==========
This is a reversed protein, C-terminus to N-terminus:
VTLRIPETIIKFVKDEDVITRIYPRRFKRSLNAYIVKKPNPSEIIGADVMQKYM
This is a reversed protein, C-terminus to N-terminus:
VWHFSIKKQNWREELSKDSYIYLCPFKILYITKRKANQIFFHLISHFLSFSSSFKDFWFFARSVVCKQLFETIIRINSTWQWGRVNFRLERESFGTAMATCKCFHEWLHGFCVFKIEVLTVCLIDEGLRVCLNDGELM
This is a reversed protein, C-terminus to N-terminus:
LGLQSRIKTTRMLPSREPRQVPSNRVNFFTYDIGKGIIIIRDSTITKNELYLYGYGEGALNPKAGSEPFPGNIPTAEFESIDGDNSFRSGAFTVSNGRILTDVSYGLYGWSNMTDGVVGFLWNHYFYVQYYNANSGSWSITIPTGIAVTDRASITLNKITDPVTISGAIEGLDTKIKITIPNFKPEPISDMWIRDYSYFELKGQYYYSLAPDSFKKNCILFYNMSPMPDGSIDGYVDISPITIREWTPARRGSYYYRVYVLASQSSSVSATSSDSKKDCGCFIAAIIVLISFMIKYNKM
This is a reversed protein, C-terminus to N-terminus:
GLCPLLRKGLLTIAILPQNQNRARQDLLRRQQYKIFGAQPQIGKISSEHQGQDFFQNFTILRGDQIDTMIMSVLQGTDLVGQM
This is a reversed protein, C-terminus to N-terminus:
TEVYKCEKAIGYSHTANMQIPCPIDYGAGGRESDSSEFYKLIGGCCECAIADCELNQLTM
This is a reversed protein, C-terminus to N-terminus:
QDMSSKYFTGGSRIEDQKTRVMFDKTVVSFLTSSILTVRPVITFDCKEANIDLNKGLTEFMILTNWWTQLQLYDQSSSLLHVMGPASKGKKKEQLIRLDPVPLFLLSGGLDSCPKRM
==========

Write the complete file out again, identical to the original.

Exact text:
This is a reversed protein, C-terminus to N-terminus:
VTLRIPETIIKFVKDEDVITRIYPRRFKRSLNAYIVKKPNPSEIIGADVMQKYM
This is a reversed protein, C-terminus to N-terminus:
VWHFSIKKQNWREELSKDSYIYLCPFKILYITKRKANQIFFHLISHFLSFSSSFKDFWFFARSVVCKQLFETIIRINSTWQWGRVNFRLERESFGTAMATCKCFHEWLHGFCVFKIEVLTVCLIDEGLRVCLNDGELM
This is a reversed protein, C-terminus to N-terminus:
LGLQSRIKTTRMLPSREPRQVPSNRVNFFTYDIGKGIIIIRDSTITKNELYLYGYGEGALNPKAGSEPFPGNIPTAEFESIDGDNSFRSGAFTVSNGRILTDVSYGLYGWSNMTDGVVGFLWNHYFYVQYYNANSGSWSITIPTGIAVTDRASITLNKITDPVTISGAIEGLDTKIKITIPNFKPEPISDMWIRDYSYFELKGQYYYSLAPDSFKKNCILFYNMSPMPDGSIDGYVDISPITIREWTPARRGSYYYRVYVLASQSSSVSATSSDSKKDCGCFIAAIIVLISFMIKYNKM
This is a reversed protein, C-terminus to N-terminus:
GLCPLLRKGLLTIAILPQNQNRARQDLLRRQQYKIFGAQPQIGKISSEHQGQDFFQNFTILRGDQIDTMIMSVLQGTDLVGQM
This is a reversed protein, C-terminus to N-terminus:
TEVYKCEKAIGYSHTANMQIPCPIDYGAGGRESDSSEFYKLIGGCCECAIADCELNQLTM
This is a reversed protein, C-terminus to N-terminus:
QDMSSKYFTGGSRIEDQKTRVMFDKTVVSFLTSSILTVRPVITFDCKEANIDLNKGLTEFMILTNWWTQLQLYDQSSSLLHVMGPASKGKKKEQLIRLDPVPLFLLSGGLDSCPKRM